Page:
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Catholic priest and 20 parishioners kidnapped by jihadis in Syria

Pope Francis at the synod. He has spoken about the Middle East again (AP Photo/Alessandra Tarantino)

A Catholic priest and about 20 of his parishioners have been abducted by Islamic extremists in Syria on the day that Pope Francis called for a summit on the Middle East.

Fr Hanna Jallouf was taken from St Joseph Convent in the village of Knayeh in the north-west of the country by militants of the al-Qaeda-affiliated al-Nusra Front on Sunday, according to the Franciscan Custody of the Holy Land. It is the same group that overran the Christian village of Maaloula last September and held a number of nuns hostage for several months.

Senior Franciscan official Fr Pierbattista Pizzaballa, Custos of the Holy Land, told the AFP news agency that the Christians had been accused of being “collaborators” with the Syrian government. Nuns inside the convent at the time of the abduction managed to escape.

He said: “We don’t know what to do. We don’t know with whom to talk, we’re totally unable to get in touch with anyone.”

Fr Hanna is Syrian and has worked in the convent for 12 years, and has become one of numerous priests and bishops to be kidnapped or murdered in the three-year civil war.

Aleppo’s Archbishop Gregorius Yohanna Ibrahim of the Syriac Orthodox Church and Bishop Boulos Yazigi of the Greek Orthodox Church were kidnapped in April 2013, followed in July by Italian Jesuit Fr Paolo Dall’Oglio. None of them have been seen since. In April Dutch Jesuit Frans van der Lugt was beaten and shot dead by unidentified gunmen at his monastery in Homs, where he had ministered to people in the old city who had endured a siege for almost three years.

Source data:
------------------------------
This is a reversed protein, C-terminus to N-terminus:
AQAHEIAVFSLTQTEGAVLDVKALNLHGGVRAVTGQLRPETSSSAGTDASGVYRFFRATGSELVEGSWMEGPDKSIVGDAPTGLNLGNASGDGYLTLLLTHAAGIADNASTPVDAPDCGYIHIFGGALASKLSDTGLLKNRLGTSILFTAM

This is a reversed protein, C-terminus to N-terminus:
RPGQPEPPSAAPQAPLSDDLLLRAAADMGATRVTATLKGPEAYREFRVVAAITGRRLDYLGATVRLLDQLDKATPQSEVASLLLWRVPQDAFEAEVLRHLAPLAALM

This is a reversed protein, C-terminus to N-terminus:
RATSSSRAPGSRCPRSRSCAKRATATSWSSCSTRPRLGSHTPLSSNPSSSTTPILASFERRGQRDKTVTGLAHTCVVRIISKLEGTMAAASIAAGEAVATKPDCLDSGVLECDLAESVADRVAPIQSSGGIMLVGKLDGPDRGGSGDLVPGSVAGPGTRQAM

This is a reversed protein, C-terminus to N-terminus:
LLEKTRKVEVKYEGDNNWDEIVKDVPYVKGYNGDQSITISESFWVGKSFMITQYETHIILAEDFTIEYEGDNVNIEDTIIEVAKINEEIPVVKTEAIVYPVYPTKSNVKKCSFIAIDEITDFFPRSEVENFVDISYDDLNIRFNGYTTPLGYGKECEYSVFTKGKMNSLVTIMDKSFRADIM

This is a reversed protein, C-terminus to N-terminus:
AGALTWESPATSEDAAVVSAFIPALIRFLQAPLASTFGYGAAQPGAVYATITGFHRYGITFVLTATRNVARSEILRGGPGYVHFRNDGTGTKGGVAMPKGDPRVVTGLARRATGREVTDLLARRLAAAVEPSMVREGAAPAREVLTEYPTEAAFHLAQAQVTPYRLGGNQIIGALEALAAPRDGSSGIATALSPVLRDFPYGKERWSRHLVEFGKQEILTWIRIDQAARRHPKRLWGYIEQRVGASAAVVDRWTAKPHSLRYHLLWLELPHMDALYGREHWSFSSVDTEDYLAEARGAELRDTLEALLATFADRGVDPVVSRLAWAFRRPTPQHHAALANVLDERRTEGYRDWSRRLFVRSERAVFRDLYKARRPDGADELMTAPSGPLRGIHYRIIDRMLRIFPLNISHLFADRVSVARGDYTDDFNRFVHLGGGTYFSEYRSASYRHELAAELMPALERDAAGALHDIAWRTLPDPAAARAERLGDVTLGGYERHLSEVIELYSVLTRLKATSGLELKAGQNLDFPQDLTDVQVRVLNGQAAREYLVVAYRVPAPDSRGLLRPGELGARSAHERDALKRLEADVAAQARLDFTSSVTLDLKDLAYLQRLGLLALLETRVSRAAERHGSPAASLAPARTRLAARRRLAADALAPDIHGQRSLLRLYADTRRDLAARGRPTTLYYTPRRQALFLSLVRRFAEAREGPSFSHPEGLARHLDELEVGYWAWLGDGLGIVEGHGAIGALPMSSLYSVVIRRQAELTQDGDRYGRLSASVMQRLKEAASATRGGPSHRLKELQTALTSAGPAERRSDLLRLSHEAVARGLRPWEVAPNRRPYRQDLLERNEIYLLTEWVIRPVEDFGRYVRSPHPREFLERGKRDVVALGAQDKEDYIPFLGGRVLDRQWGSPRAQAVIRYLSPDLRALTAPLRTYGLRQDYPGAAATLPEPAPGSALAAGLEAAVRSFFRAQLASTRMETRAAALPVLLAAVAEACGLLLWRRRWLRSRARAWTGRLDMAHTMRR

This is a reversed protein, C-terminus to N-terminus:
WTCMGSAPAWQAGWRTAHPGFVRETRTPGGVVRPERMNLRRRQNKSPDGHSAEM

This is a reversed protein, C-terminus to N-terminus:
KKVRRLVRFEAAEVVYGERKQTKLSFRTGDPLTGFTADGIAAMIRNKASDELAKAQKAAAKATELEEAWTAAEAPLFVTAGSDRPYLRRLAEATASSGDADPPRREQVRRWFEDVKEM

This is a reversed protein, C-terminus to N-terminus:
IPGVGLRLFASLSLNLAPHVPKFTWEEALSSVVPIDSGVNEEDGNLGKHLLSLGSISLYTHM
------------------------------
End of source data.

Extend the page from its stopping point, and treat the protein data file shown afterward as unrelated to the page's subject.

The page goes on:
Although the Christian minority, who comprise 10 per cent of the country’s population, have largely tried to stay neutral in the conflict, they have increasingly come to be seen as favouring Bashar al-Assad’s regime, especially as Sunni militant groups such as ISIS have come to dominate the opposition. Although affiliated with al-Qaeda, the al-Nusra Front is seen to be marginally less extreme than ISIS, and has even criticised the latter for beheading western hostages. This week ISIS has been engaging in fighting with Kurdish forces in northern Syria along the border with Turkey.